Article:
LAMI think there's going to be a lot to see, and I know that Senator Ferguson will be a champion for education. He's made that a strong priority of his. And so when it comes to Kirwan, the commission's recommendations on how we can elevate and bring up and improve our public school system, Senator Ferguson will be a champion for that.
LAMAnd I know Speaker Jones will be, too. And so I think that's an issue where there is no daylight between the two bodies. I think it will be interesting to see, with new presiding officers, how that relationship will work with the governor. I know that Senator Ferguson is not one who is afraid to go toe-to-toe when he believes in a cause, and I think Kirwan will be one of those.
FISHERWe are talking with Senator Clarence Lam, a Democrat from Baltimore and Howard counties. And Senator, one of the big headlines out of Maryland in recent months has been the school redistricting proposal in Howard County. What exactly is being proposed, and why is it so controversial?
LAM(laugh) Any --
SHERWOODWe have one minute. (laugh)
LAMOne minute -- let me try to capture that. So, school redistricting is basically reassignments of particular neighborhoods within communities to specific schools, right? And so, it is obviously very controversial, because neighborhoods are very used to sending their children to specific schools.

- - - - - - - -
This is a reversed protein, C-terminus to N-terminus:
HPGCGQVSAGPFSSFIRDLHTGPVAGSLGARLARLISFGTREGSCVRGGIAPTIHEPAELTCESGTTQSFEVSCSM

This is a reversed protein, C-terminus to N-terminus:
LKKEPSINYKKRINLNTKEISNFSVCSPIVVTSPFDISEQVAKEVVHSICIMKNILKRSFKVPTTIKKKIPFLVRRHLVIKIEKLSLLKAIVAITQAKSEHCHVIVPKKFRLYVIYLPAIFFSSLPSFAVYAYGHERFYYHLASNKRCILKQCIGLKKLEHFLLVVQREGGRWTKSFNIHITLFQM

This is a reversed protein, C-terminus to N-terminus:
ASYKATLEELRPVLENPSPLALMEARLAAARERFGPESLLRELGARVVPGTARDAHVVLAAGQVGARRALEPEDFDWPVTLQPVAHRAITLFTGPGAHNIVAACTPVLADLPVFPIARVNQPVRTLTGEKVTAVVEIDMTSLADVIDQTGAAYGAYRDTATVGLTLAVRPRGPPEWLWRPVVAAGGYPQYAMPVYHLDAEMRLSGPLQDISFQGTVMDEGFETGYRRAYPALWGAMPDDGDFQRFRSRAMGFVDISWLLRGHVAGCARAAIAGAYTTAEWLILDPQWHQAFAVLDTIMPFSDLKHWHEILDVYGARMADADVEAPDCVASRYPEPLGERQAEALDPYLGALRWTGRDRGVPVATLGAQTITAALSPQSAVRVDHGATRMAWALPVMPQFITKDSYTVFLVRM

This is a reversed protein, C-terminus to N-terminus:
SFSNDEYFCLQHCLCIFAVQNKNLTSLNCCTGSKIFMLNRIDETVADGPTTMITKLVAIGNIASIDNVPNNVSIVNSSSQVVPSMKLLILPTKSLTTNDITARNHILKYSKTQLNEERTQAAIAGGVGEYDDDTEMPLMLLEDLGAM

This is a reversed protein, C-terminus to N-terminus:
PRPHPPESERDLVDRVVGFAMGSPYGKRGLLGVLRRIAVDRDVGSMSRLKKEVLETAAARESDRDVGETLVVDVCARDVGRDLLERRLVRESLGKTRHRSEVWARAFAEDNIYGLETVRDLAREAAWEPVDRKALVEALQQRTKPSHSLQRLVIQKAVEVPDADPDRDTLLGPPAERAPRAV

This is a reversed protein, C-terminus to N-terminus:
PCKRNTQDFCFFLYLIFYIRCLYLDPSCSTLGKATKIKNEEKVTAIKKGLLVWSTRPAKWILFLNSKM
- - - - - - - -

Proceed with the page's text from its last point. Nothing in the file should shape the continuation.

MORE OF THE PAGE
FISHERPeople buy houses with certain assumptions.
LAMI think people buy with certain assumptions. Sometimes these are misconceptions, but, you know, in --
SHERWOOD(overlapping) Misconceptions? Ooh. You mean people buy houses --
LAMI think --
FISHER(overlapping) Misconceptions about the nature of the schools, or --
LAM(overlapping) Misconceptions that the schools that they are assigned to when they buy that house will never change. Right? And that's why I have a piece of legislation that I've introduced to make sure that that is made clear to people at their time of closing.
LAMWhen they buy that home, they realize that that home and any students coming from it could be reassigned to any school at any point in time, depending on the Board of Education.